Originally, the model we went with was a model sponsored and supported by local business. It proved to be very difficult because many of the businesses we serve are not the type with the money to sponsor this. The idea here is to spread some of the costs. It is a great chance to give some vendors an opportunity to build something that wasnt exorbitantly expensive and showcase their technology.
John Tobin, Boston city councilor for District 6
What public policy goals are served by the Boston Main Streets Wi-Fi project?
It should always be our mission to make the next generation better. Boston has a lot going for it because weve been able to stay ahead of the curve and evolve.
The Internet is the communications device of our generation, and if you dont have access to it, youre left behind—socially, economically, academically. We have to give all people an opportunity to get online.
Do you see it as the proper role of government to be involved in providing communications services?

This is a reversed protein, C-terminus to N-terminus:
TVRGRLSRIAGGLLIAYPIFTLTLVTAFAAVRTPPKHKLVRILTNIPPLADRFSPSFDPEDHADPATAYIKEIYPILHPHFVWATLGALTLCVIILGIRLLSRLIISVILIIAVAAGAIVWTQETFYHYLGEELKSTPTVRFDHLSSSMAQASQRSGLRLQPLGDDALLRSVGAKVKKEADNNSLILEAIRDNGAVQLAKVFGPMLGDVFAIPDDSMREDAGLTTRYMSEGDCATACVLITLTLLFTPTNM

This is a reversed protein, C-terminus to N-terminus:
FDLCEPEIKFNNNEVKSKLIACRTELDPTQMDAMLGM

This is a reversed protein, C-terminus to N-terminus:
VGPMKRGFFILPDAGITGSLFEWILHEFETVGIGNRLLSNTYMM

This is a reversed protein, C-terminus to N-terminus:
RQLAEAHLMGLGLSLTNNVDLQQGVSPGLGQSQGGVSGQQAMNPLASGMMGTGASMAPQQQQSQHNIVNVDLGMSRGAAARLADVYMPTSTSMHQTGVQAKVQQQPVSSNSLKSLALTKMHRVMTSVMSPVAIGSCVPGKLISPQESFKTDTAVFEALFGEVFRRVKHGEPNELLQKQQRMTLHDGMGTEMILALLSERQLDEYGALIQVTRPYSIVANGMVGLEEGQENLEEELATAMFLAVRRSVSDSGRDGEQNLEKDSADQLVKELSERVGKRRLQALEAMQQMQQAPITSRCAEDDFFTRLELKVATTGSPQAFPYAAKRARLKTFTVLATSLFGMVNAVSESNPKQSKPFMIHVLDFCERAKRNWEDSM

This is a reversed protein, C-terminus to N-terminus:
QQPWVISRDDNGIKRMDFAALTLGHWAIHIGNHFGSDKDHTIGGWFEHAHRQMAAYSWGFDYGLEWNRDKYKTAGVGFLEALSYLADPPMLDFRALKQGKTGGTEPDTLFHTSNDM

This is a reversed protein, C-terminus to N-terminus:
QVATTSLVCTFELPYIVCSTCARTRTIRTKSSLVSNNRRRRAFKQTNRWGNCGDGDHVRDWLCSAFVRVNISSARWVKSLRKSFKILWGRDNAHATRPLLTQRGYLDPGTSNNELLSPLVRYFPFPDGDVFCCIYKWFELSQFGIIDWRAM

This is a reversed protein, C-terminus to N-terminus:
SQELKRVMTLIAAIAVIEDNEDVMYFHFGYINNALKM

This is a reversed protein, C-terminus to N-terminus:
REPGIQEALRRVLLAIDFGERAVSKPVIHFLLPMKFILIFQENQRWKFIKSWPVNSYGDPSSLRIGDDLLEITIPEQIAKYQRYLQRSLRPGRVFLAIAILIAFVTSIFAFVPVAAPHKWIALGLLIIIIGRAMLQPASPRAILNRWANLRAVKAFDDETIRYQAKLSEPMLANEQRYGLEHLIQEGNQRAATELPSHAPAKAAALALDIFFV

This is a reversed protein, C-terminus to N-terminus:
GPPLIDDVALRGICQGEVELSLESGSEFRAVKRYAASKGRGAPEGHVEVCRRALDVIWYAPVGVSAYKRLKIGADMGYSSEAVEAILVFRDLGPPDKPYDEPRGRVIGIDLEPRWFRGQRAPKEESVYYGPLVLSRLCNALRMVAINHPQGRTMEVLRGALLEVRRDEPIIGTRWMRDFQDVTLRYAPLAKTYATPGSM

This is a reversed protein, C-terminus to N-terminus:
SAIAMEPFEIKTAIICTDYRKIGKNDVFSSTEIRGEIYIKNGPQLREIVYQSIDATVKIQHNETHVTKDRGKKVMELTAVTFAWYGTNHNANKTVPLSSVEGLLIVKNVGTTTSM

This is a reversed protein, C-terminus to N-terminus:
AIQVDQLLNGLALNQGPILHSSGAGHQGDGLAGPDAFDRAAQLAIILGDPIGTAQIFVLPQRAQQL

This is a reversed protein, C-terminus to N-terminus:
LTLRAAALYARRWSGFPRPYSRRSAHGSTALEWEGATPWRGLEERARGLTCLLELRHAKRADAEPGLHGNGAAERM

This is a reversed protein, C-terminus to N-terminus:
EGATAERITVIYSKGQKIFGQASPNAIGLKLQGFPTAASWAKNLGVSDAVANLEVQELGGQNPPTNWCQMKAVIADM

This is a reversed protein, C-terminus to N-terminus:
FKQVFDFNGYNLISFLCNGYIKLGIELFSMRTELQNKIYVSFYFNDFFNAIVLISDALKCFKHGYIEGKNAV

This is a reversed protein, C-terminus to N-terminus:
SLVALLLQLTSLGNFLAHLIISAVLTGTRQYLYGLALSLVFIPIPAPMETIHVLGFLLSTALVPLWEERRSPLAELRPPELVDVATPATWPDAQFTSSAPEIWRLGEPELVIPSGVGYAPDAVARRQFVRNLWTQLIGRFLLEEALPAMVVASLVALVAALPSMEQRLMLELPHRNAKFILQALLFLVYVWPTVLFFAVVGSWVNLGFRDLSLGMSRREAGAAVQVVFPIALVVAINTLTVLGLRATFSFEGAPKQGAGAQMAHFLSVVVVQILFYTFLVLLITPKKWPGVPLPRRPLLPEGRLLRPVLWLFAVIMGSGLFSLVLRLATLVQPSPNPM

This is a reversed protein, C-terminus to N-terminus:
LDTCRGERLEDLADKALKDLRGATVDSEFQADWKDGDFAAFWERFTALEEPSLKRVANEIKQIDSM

Im not looking for the city of Boston to become a utility. We have enough trouble keeping the streets lighted and keeping the streets paved. However, I do think we have a responsibility to be a convener [in making Internet access available], and I think weve accomplished that.
How have you managed to avoid the heated controversies surrounding municipal Wi-Fi projects in other cities?
Sometimes it pays not to be first. We monitored closely what Philadelphia was doing. We saw that situation, and we said that were here to make friends and not enemies. We invited Comcast [Corp.] and Verizon to the table at the first summit. They declined to participate, but they were in the audience. I wanted to bring them to the table so theyd know theres no hidden agenda here.
What is the next step for Boston in terms of deploying Wi-Fi?
I think the next step is to do an analysis on these four projects before they bring it out to the next four or five neighborhoods. I think they are wise to start out small, rather than just going out and trying to light up the whole city at once.